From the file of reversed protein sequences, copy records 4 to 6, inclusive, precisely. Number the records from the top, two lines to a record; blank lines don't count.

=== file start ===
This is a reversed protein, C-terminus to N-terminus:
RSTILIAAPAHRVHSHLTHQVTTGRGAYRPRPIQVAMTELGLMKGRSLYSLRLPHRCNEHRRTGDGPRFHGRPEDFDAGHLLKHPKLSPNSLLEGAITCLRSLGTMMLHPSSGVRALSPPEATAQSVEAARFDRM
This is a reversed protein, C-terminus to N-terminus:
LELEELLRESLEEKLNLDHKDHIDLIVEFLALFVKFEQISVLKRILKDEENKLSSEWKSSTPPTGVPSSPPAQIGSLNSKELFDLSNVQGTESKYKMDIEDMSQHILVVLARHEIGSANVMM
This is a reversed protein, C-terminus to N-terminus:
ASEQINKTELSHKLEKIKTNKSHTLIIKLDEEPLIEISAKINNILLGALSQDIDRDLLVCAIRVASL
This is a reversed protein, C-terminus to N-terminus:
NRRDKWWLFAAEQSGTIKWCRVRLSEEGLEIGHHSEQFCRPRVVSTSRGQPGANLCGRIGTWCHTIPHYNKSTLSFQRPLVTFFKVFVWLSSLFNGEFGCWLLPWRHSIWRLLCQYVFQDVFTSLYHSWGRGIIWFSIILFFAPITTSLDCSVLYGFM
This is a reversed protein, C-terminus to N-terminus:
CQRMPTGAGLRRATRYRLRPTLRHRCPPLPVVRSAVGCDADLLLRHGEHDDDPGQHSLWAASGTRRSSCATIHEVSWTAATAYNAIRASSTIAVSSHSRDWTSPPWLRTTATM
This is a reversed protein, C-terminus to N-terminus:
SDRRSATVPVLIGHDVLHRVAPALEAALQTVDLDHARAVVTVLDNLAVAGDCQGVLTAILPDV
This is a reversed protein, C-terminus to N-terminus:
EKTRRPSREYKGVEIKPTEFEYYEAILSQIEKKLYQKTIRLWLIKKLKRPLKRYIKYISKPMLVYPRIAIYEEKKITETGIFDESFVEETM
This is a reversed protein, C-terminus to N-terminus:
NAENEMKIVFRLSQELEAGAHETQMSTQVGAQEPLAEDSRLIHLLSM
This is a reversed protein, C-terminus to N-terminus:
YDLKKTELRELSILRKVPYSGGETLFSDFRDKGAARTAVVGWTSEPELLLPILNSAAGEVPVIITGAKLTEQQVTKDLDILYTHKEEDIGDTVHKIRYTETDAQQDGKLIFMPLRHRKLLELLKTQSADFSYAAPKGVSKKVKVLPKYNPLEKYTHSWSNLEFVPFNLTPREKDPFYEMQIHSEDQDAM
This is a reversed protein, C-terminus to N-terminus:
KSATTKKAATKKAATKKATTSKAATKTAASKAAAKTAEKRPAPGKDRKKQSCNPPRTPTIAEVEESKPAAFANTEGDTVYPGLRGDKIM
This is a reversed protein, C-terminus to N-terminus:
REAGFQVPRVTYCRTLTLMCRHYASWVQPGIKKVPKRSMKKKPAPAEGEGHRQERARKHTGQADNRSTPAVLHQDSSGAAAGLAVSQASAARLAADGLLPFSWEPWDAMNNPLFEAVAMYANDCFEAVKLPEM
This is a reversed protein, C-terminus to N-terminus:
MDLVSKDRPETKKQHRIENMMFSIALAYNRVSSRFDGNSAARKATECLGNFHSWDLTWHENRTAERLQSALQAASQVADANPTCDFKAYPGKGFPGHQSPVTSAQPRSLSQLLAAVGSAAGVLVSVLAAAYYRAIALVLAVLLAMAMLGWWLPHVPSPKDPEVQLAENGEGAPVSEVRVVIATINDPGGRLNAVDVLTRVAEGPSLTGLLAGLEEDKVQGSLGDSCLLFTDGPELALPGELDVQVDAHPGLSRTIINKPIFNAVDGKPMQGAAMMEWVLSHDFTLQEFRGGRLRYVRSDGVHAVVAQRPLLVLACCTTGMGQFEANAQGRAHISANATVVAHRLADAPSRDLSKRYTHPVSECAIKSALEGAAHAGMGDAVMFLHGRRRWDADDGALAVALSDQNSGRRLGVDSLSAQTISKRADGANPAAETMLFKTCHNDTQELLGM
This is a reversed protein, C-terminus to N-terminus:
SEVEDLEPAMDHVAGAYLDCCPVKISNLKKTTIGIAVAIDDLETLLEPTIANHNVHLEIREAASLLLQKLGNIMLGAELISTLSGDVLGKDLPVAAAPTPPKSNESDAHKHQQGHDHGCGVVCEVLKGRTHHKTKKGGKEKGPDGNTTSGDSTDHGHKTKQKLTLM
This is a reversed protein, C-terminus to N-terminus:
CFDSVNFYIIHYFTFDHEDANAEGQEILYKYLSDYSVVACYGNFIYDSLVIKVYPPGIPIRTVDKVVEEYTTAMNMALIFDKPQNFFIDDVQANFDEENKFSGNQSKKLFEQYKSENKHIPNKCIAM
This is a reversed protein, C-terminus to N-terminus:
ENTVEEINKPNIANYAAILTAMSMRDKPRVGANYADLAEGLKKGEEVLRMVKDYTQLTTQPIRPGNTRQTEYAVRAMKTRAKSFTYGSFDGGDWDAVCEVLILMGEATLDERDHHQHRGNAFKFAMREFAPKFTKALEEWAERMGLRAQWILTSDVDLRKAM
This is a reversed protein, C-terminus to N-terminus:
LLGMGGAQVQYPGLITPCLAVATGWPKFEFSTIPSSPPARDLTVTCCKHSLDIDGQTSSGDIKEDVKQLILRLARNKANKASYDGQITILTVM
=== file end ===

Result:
This is a reversed protein, C-terminus to N-terminus:
NRRDKWWLFAAEQSGTIKWCRVRLSEEGLEIGHHSEQFCRPRVVSTSRGQPGANLCGRIGTWCHTIPHYNKSTLSFQRPLVTFFKVFVWLSSLFNGEFGCWLLPWRHSIWRLLCQYVFQDVFTSLYHSWGRGIIWFSIILFFAPITTSLDCSVLYGFM
This is a reversed protein, C-terminus to N-terminus:
CQRMPTGAGLRRATRYRLRPTLRHRCPPLPVVRSAVGCDADLLLRHGEHDDDPGQHSLWAASGTRRSSCATIHEVSWTAATAYNAIRASSTIAVSSHSRDWTSPPWLRTTATM
This is a reversed protein, C-terminus to N-terminus:
SDRRSATVPVLIGHDVLHRVAPALEAALQTVDLDHARAVVTVLDNLAVAGDCQGVLTAILPDV